Carrots
Newly emerged carrots with indicator beets.
Photo Kathryn Simmons

We sow carrots in mid-March, and again at the end of March. The mid-March sowing takes from 9-19 days to germinate, depending in on the soil temperature. The end of March sowing takes 9-12 days. We sow a few Indicator Beets at the beginning of the bed. Beets germinate one day sooner than carrots at almost any temperature. When we see the red loops of the beet stems emerging, we know it’s the day to flame weed the carrots.

Chard

We sow chard (and leaf beet, the type of chard closest to spinach) on March 24, but you can start earlier if you want earlier harvests. Chard seed will germinate from 41°F (5°C) to 95°F (35°C), and the best temperature is 86°F (30°C), when it needs only 4 days. Our goal is to use chard as our main summer leafy green after the kale, collards, broccoli and Asian greens have all bolted. In spring we usually have lots of cabbage, broccoli, collards and kale. Maybe we should do some earlier chard this year to make up for lack of broccoli and troubles with cabbage and over wintered kale?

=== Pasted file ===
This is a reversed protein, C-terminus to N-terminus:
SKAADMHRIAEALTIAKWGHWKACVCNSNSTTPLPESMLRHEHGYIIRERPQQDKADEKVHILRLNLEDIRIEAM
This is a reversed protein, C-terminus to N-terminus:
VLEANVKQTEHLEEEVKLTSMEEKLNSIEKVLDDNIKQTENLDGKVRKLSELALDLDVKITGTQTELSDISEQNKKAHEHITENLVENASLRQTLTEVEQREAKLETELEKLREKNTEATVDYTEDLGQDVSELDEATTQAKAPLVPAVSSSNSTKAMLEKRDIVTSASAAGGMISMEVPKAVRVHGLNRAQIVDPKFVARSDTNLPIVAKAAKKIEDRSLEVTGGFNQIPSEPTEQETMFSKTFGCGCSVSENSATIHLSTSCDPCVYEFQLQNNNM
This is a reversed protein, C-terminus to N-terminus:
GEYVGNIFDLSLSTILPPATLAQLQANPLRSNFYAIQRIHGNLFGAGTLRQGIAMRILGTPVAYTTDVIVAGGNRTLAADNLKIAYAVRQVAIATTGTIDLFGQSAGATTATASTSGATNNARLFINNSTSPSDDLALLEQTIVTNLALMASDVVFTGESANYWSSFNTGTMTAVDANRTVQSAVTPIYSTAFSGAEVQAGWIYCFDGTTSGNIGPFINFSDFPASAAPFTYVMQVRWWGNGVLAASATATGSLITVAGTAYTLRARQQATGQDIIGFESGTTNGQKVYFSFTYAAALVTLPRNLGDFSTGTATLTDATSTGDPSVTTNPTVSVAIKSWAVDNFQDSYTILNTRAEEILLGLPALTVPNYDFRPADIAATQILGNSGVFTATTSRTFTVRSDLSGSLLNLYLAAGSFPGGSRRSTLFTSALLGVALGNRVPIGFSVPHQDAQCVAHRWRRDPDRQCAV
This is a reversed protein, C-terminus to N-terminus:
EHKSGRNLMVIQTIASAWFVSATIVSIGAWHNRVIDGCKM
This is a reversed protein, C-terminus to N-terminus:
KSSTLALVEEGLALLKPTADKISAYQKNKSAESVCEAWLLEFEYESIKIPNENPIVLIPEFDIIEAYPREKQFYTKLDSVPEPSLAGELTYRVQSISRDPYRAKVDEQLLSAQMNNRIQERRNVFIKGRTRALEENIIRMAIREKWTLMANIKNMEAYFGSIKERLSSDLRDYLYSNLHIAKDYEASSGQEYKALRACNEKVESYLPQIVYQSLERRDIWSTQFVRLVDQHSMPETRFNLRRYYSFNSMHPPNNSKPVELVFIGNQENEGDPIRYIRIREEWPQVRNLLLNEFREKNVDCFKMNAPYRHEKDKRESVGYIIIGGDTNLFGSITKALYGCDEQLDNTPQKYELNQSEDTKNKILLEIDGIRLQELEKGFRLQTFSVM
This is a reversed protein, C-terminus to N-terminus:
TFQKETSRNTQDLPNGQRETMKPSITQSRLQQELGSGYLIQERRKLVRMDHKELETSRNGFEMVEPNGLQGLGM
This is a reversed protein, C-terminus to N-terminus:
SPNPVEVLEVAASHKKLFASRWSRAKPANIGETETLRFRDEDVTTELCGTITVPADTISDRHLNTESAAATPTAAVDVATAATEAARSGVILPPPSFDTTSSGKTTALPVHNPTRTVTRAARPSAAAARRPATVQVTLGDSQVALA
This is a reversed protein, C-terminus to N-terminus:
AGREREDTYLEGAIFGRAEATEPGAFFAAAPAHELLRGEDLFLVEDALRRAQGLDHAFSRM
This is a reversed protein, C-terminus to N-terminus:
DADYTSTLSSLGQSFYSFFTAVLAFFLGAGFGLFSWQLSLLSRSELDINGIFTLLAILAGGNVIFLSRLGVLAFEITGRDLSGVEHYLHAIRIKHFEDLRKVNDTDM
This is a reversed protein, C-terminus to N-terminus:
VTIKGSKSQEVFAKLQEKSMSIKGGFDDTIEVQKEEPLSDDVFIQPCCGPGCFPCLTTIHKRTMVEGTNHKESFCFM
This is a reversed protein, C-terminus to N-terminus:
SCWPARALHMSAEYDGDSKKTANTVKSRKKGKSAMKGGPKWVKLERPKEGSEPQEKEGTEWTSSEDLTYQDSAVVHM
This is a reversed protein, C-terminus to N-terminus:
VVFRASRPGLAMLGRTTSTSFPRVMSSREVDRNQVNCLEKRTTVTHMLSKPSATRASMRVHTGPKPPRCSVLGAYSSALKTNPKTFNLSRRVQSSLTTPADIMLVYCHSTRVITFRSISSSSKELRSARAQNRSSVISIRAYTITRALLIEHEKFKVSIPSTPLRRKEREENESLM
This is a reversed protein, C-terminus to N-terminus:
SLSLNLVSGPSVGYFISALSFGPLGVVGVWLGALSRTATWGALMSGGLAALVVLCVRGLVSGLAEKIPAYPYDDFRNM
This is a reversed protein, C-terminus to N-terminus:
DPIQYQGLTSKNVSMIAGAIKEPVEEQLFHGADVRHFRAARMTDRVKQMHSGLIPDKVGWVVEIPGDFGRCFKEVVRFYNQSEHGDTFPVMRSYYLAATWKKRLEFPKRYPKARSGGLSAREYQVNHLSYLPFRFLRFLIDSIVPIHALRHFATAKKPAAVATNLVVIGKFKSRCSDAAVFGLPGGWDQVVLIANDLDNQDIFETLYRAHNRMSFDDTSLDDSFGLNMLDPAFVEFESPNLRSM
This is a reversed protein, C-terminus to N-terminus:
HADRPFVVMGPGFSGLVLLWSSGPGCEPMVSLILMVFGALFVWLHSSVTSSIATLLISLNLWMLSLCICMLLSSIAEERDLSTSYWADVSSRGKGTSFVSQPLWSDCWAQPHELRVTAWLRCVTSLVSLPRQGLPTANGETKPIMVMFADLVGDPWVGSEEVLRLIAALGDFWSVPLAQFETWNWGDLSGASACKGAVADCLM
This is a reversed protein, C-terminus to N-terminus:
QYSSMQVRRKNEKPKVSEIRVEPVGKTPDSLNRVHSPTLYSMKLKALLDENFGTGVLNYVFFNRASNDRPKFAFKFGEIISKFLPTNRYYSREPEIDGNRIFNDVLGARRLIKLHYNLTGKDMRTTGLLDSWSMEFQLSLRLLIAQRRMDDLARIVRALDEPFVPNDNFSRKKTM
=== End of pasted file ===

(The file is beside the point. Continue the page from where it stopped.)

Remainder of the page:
Collards and kale
Young collard plant (Morris Heading, I think) Pam Dawling

In mid-March we will be transplanting Vates kale and Champion or Georgia Green collards directly from the soil in our hoophouse out into the garden. We usually grow Morris Heading collards but this year we are trying something different. We’ll use rowcover for the first few weeks. I have written before about bare-root transplants. This method saves us a lot of time, and saves greenhouse space. See Workhorse Crops in February for details about sowing these crops in the hoophouse.

Potatoes

Another mid-March task for us is potato planting. I wrote a whole series about every stage of potato growing last year. So I won’t say more here.